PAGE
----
this.respondsWith = ['text', 'json']; = function (params) {
  // (Fetch some item by
    item = {foo: 'FOO', bar: 1, baz: false};

Models and validations

Geddy has an easy, intuitive way of defining models, with a full-featured set of data validations. The syntax is very similar to models in Ruby's ActiveRecord or DataMapper.

The model module is coded with browser-based use in mind, so it's very easy to share model and input validation code in your app between client and server.

Here is an example of a model with some validations:

var User = function () {'login', 'string', {required: true});'password', 'string', {required: true});'lastName', 'string');'firstName', 'string');

  this.validatesFormat('login', /[a-z]+/, {message: 'Subdivisions!'});
  this.validatesLength('login', {min: 3});
  this.validatesConfirmed('password', 'confirmPassword');
  this.validatesWithFunction('password', function (s) {
      // Something that returns true or false
      return s.length > 0;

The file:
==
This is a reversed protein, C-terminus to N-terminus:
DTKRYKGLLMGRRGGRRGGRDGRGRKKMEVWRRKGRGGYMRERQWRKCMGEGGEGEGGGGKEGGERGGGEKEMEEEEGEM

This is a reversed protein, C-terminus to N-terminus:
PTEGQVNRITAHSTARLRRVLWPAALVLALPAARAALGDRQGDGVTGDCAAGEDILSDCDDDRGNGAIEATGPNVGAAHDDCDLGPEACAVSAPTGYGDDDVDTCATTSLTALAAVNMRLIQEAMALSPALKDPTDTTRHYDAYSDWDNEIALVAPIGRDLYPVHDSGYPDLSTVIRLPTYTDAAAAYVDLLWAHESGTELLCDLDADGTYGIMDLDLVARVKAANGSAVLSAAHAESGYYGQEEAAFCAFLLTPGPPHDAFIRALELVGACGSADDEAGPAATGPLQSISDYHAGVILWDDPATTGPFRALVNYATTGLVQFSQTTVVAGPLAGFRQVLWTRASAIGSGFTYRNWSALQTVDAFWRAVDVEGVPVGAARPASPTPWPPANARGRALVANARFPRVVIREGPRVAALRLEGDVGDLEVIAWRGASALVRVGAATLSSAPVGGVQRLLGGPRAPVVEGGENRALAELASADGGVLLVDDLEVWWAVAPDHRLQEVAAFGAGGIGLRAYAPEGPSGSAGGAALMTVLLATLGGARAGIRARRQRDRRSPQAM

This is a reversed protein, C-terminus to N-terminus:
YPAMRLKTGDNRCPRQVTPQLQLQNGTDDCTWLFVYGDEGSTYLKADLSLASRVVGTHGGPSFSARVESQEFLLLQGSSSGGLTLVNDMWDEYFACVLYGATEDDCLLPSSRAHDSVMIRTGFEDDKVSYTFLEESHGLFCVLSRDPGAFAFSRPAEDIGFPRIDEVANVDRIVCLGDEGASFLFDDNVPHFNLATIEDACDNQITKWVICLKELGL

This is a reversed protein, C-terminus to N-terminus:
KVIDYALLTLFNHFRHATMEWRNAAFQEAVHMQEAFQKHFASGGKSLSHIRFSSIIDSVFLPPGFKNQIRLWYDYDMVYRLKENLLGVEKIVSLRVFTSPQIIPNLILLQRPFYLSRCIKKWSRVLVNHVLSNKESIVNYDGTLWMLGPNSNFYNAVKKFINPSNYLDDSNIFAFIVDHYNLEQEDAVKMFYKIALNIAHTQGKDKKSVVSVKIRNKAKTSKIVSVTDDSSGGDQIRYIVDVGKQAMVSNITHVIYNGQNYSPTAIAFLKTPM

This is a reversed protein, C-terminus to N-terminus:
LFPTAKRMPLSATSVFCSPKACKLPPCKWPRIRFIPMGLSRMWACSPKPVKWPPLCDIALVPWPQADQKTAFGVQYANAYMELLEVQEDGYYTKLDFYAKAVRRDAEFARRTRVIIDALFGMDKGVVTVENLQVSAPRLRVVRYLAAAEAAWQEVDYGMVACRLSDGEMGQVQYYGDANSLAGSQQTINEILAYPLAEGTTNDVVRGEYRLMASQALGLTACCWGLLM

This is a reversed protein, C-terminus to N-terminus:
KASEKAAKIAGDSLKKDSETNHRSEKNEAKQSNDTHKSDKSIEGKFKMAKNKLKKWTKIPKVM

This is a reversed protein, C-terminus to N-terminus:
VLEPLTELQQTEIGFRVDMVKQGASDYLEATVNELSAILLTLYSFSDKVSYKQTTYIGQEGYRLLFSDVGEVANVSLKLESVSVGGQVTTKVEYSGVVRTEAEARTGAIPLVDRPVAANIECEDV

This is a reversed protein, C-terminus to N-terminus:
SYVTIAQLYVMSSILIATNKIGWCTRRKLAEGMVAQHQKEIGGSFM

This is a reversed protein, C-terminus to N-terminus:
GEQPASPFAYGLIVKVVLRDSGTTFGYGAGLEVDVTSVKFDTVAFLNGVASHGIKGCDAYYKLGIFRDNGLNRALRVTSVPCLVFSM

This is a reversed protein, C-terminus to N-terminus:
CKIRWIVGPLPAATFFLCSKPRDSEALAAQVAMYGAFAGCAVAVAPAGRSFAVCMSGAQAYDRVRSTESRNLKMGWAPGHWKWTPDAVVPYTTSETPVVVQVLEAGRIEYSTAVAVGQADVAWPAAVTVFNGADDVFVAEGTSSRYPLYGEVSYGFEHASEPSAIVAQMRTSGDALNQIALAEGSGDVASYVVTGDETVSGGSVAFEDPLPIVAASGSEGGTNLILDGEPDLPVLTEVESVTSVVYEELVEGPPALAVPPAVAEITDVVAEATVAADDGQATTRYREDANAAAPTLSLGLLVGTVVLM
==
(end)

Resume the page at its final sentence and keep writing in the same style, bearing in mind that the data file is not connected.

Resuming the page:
// Can define methods for instances like this
  this.someMethod = function () {
    // Do some stuff

// Can also define them on the prototype
User.prototype.someOtherMethod = function () {
  // Do some other stuff

// Server-side, commonjs
exports.User = User;
// Client-side
// geddy.model.registerModel('User');

Creating an instance of one of these models is easy:

var params = {
  login: 'alex',
  password: 'lerxst',
  lastName: 'Lifeson',
  firstName: 'Alex'
var user = User.create(params);

Data-validation happens on the call to create, and any validation errors show up inside an errors property on the instance, keyed by field name. Instances have a valid method that returns a Boolean indicating whether the instance is valid.

// Leaving out the required password field
var params = {
  login: 'alex',
var user = User.create(params);

// Prints 'false'
// Prints 'Field "password" is required'

Geddy Web-app development framework copyright 2112